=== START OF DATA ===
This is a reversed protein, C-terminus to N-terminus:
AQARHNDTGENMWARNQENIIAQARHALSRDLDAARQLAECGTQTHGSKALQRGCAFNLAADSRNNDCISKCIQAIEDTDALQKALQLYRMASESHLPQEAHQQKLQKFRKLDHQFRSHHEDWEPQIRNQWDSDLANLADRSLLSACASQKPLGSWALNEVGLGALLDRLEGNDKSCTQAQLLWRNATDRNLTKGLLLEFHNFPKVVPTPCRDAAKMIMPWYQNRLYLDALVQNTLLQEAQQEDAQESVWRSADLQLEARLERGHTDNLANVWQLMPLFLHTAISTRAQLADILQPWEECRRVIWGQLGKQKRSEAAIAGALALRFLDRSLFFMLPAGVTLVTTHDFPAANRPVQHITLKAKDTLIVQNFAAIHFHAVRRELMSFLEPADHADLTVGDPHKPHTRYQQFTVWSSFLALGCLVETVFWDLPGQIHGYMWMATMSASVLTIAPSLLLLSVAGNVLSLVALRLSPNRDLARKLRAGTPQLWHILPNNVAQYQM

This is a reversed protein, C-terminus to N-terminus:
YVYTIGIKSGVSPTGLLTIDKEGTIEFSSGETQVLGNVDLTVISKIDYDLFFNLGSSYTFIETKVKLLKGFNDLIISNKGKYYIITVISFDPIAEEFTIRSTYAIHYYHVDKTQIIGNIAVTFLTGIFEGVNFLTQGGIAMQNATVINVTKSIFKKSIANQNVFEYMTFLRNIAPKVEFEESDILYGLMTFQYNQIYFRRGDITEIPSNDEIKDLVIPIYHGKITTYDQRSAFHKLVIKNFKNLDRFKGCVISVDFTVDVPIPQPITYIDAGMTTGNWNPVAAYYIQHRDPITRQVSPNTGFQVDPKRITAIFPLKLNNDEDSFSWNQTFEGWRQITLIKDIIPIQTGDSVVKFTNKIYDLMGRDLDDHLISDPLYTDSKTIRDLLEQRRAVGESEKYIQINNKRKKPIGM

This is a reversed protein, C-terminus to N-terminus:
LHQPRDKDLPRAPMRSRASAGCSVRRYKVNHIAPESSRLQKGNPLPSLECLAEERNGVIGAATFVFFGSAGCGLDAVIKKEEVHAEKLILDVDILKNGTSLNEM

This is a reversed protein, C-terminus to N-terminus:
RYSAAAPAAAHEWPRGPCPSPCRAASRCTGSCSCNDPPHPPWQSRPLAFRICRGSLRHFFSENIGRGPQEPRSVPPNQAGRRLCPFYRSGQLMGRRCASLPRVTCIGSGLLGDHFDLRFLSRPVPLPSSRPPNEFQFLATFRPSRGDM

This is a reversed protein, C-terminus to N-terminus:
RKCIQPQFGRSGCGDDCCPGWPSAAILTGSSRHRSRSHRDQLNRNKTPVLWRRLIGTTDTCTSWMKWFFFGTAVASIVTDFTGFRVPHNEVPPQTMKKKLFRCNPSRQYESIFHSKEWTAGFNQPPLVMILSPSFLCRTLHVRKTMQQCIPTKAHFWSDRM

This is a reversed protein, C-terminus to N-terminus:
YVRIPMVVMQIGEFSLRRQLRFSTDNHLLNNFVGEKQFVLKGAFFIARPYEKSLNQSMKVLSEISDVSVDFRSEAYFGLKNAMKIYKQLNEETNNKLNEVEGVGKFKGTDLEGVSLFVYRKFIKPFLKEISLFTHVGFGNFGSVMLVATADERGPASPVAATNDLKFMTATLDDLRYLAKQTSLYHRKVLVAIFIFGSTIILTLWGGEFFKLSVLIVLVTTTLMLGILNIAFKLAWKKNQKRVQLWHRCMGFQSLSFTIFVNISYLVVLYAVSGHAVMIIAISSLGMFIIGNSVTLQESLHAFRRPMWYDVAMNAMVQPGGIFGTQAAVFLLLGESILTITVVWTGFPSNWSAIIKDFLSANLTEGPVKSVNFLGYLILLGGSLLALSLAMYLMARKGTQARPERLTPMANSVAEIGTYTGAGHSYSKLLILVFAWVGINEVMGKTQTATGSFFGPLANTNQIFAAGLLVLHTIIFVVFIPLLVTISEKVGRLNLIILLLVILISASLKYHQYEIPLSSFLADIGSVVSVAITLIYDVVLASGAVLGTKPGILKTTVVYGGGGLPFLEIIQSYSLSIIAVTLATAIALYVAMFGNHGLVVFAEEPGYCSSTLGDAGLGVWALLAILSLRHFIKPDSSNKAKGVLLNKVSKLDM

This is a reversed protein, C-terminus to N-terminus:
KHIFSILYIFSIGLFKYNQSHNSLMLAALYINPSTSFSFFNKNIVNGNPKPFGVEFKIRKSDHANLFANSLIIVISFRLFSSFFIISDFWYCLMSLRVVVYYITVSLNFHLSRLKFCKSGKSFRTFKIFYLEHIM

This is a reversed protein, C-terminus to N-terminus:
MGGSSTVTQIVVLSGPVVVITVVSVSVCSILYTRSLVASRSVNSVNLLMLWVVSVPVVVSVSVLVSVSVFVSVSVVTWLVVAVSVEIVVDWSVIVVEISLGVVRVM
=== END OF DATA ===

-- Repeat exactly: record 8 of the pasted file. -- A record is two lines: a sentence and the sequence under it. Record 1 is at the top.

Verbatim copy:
This is a reversed protein, C-terminus to N-terminus:
MGGSSTVTQIVVLSGPVVVITVVSVSVCSILYTRSLVASRSVNSVNLLMLWVVSVPVVVSVSVLVSVSVFVSVSVVTWLVVAVSVEIVVDWSVIVVEISLGVVRVM